Capital Losses by Ruth King

Promises! Promises! One cannot count the number of times that our leaders, from the White House to Congress, have issued the call to move the American Embassy from Tel Aviv to Israel’s  capital city Jerusalem. Those empty words fill the air during election cycles. Nonetheless the American Embassy remains in Tel Aviv.

What is an American Embassy on foreign soil? Here is how the State Department describes it:

“The mission of the United States Embassy is to advance the interests of the United States, and to serve and protect U.S. citizens. An embassy is the nerve center for a country’s diplomatic affairs within the borders of another nation, serving as the headquarters of the chief of mission, staff and other agencies. …

“Embassy staff interact with host governments, local business and nongovernmental organizations, the media and educational institutions, and private citizens to create positive responses to U.S. policy and the U.S. in general.”

There is absolutely nothing here that precludes placing the American embassy in Israel’s capital. Moreover, an embassy implies recognition of a country’s sovereignty and its status as a nation.

The United States currently does not have embassies in North Korea, Iran, and Bhutan. In Taiwan, there is no longer an embassy, but, rather, an “American Institute in Taiwan” located in the capital Taipei. Here hangs a cautionary tale for Israel, demonstrating how an embassy’s location impacts a host nation’s legitimacy.

In order to appease China’s tyrants, heeding Henry Kissinger’s advice, Nixon visited China in 1972, accepted mass murderer Mao’s “one China” policy and opened the door to more diplomatic ties.  These were fully implemented in 1979 when President Jimmy Carter broke diplomatic relations with Taiwan and moved our embassy in Taipei to Beijing. In short order Taiwan lost its seat on the Security Council and was ousted from the United Nations. Its security and sovereignty have thus been weakened.

Out of the 192 UN member states, 161 currently recognize Israel. Thirty-one Arab/Moslem nations have no diplomatic exchanges with Israel.

There are currently over 86 embassies in Tel Aviv (not including honorary consulates). Due to America’s implied pressure, of the thirteen nations (Bolivia, Chile, Colombia, Costa Rica, Dominican Republic, Ecuador, El Salvador, Guatemala, Haiti, Netherlands, Panama, Uruguay , Venezuela) that had earlier established embassies in Jerusalem, none remain.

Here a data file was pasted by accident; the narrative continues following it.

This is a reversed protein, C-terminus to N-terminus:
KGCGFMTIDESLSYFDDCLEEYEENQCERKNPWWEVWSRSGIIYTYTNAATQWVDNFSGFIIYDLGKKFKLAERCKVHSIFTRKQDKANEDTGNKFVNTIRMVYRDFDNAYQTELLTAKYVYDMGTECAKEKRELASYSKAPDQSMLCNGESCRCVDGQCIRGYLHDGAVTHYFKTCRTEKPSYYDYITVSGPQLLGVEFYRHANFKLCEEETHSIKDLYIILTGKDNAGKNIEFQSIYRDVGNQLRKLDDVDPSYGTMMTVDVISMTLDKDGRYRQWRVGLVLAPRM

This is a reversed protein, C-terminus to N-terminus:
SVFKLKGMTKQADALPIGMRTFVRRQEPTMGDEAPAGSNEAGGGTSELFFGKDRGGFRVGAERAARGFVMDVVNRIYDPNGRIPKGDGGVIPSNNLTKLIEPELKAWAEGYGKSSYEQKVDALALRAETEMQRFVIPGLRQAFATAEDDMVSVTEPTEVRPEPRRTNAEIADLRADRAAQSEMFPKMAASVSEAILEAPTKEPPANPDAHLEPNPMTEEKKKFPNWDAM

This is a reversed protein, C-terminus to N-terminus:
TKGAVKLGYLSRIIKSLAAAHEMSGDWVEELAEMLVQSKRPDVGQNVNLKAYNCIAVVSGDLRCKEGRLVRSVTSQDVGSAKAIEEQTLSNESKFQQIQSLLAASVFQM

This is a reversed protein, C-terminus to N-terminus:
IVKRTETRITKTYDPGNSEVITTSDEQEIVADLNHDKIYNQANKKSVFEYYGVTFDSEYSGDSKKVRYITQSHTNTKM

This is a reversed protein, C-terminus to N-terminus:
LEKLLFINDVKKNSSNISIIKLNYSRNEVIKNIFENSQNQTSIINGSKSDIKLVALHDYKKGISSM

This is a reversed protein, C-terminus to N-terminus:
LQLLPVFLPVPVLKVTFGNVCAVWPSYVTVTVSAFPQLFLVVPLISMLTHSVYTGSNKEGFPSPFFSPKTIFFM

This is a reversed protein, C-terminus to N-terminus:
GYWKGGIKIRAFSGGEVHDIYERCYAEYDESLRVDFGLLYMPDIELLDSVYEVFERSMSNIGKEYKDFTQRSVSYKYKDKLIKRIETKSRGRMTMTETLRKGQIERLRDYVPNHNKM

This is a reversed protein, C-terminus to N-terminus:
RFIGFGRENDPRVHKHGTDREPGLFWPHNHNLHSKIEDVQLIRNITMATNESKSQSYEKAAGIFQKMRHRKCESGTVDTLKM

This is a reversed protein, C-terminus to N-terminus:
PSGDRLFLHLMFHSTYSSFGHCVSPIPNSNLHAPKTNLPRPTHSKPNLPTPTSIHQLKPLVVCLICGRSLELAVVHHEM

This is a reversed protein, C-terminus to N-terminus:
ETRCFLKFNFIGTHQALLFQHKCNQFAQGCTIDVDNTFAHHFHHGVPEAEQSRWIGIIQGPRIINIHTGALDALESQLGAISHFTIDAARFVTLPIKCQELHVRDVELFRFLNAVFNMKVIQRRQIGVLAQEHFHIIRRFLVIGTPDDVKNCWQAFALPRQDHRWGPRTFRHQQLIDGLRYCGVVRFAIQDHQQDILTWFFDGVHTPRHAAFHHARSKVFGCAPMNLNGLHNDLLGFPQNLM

As justification, the U.S. State Department claims that Jerusalem is “disputed territory.” This is balderdash, and the fully staffed United States embassy in Kosovo proves the hypocrisy of this argument.

In Kosovo, although 114 nations offered recognition in 2008, there are only 21 embassies in Pristina, the U.S. among them. Many nations question the legitimacy of Kosovo which was historically part of Serbia, and is considered “disputed territory.” Accordingly, Kosovo is not a member of the United Nations.

Why does the U.S. have an embassy in Pristina and not in Jerusalem? This upside-down diplomacy can only be explained by a stubborn anti-Israel bias that has always existed in the State Department swamps.

President Trump made lavish promises to move the American Embassy to Jerusalem. Will he do it?

Compared to difficult foreign policy issues– North Korea, Russia, Iran, Syria– this is small potatoes. And contrary to the hand wringers there will be no serious repercussions.

Maybe Mugabe, the tyrant who despoiled a once thriving country, will issue a protest to the United States embassy at 172 Herbert Chitepo Ave in what is left of Harare, Zimbabwe’s capital.  Most other countries have other, more pressing concerns.


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Article by Ruth King

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Editor: Rael Jean Isaac
Editorial Board: Herbert Zweibon, Ruth King

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March 2018
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